Posted Sep 21, 2022, 6:14 AM
It was ___ ago just over a year, in the home stretch of Emmanuel Macron's first five-year term. The latter, after the attempt to reform the pension system blocked by the Covid epidemic announced that he wanted to put the work back on the job.
He then had two priorities: raise the minimum pension to 1,100 euros and abolish special schemes, whose more favorable retirement conditions cost 1.8 billion euros each year, according to a report by the Court of Auditors of 2019. The premiere is still on the agenda. On the second, however presented by the executive as both a measure of social justice and a source of significant savings, it is however today radio silence.
Already seriously blunted
The executive's priority is clearly given to raising the legal retirement age and the number of quarters required to leave at full rate. The time is no longer - for the moment at least - to advocate an alignment of the starting age of special schemes with common law.
If the representatives of the CPME put the subject back on the table at the meeting on retirement with Olivier Dussopt on Monday, the Minister of Labor was careful not to raise. The controversy focuses on the calendar, with the threat of an amendment to the Social Security financing bill on which unions shoot on sight .
The reform of the special pension schemes has however already been seriously blunted since the opening of the file at the end of 2017. After bitter discussions, in 2019, the grandfather clause had ended up being granted, that is to say maintenance of benefits until the end of their career for all employees already covered by a special scheme when the reform comes into force. A system applied to the SNCF since the end of hiring under status, in 2020.
Then President of the National Assembly, Richard Ferrand, since beaten in the legislative elections, had even mentioned at the very beginning of spring 2022 a mysterious "great-grandfather clause" , implying an even slower transition than at the SNCF. And the time was no longer for the big night, the smallest regimes like that of the Opera, the sailors or the French Comedy being left aside.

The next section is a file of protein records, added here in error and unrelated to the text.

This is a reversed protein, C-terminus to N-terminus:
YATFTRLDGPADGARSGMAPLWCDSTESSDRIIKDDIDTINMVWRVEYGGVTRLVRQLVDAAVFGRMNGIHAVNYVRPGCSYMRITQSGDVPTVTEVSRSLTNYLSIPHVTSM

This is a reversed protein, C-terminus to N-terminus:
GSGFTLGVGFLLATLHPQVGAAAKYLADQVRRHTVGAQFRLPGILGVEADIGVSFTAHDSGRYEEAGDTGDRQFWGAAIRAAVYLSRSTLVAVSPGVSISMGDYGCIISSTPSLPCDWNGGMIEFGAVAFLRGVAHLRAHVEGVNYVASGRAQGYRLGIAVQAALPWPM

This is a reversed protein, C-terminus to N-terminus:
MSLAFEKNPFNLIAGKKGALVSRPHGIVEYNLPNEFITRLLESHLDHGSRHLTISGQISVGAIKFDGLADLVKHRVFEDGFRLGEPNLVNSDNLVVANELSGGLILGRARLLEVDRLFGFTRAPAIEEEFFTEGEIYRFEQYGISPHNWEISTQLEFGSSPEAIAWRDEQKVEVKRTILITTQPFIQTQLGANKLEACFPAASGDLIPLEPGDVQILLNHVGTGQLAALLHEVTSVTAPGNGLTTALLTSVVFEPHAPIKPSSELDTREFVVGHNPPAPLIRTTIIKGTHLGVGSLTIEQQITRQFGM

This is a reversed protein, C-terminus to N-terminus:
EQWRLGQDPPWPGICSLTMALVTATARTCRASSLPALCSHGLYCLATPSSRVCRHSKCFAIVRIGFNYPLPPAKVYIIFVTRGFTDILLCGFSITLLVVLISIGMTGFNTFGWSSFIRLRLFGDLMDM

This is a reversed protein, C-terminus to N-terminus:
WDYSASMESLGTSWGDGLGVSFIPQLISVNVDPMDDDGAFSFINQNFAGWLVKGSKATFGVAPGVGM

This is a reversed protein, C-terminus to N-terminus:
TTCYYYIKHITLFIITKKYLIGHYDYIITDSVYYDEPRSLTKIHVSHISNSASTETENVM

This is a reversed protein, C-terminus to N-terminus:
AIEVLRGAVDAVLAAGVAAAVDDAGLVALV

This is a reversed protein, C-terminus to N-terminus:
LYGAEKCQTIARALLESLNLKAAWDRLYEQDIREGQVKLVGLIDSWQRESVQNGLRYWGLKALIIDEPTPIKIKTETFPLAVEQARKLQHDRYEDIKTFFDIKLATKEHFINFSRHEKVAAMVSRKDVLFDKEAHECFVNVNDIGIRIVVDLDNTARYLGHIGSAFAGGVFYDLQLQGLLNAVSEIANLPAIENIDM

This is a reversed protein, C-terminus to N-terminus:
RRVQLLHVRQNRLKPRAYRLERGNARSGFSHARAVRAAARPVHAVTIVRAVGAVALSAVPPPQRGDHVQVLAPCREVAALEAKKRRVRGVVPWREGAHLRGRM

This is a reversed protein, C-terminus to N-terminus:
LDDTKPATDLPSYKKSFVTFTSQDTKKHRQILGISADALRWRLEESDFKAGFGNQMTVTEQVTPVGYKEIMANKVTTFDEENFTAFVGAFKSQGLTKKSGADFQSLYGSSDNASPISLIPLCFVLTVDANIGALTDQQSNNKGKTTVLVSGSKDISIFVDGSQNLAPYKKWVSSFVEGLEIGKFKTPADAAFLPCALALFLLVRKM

Electric and gas industries
Then government spokesman, Gabriel Attal had at that time displayed the target: the RATP and the electrical and gas industries (IEG). With, according to a connoisseur of the file quoting the general secretariat of the government, "the possibility of reforming them by decree, even if there is a legal risk given the number of references to these regimes in an incalculable number of laws, the most proper being, however, to do so by law”.
In any case, it is difficult to manage Parisian transport without touching the IEGs. But it is also difficult to do both. On the RATP side, it should be remembered that the conflict was particularly harsh in 2019 and that the professional elections that followed benefited those who had been at the forefront at the time, the departure of Unsa-traction to Force Ouvrière having makes FO the first union of the board. On the other hand, tampering with the benefits of gas and electric companies in the midst of an energy crisis would be to run the risk of adding a social crisis to the energy crisis. And to amplify the social movement that is looming.
According to several sources within the executive, it is thus very unlikely that in the context of a reform carried out by amendment to the PLFSS, the abolition of special regimes will be part of it.